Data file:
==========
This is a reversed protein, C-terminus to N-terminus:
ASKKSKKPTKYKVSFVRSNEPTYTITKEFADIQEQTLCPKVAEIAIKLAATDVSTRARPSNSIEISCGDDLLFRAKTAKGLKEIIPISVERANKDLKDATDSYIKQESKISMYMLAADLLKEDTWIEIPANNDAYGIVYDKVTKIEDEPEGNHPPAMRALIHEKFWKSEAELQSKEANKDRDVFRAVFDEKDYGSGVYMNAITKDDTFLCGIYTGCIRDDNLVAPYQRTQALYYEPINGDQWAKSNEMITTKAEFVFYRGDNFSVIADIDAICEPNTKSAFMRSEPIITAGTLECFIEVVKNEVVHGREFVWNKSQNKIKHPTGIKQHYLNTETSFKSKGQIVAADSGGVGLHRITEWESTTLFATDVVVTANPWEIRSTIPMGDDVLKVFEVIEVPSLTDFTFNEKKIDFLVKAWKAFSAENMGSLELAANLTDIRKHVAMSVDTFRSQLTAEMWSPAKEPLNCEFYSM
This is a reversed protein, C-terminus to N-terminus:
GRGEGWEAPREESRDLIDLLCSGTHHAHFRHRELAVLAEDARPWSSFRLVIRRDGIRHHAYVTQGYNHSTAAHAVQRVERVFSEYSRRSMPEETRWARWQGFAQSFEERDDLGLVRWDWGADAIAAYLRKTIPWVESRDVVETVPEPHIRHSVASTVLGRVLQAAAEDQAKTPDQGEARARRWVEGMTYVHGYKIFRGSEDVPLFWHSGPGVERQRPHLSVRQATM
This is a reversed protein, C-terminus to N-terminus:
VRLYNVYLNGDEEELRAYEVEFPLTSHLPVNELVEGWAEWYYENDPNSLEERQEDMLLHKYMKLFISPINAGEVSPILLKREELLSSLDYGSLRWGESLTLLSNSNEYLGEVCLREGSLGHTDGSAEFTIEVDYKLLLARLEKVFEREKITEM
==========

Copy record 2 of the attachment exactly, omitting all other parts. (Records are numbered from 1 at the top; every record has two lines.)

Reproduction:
This is a reversed protein, C-terminus to N-terminus:
GRGEGWEAPREESRDLIDLLCSGTHHAHFRHRELAVLAEDARPWSSFRLVIRRDGIRHHAYVTQGYNHSTAAHAVQRVERVFSEYSRRSMPEETRWARWQGFAQSFEERDDLGLVRWDWGADAIAAYLRKTIPWVESRDVVETVPEPHIRHSVASTVLGRVLQAAAEDQAKTPDQGEARARRWVEGMTYVHGYKIFRGSEDVPLFWHSGPGVERQRPHLSVRQATM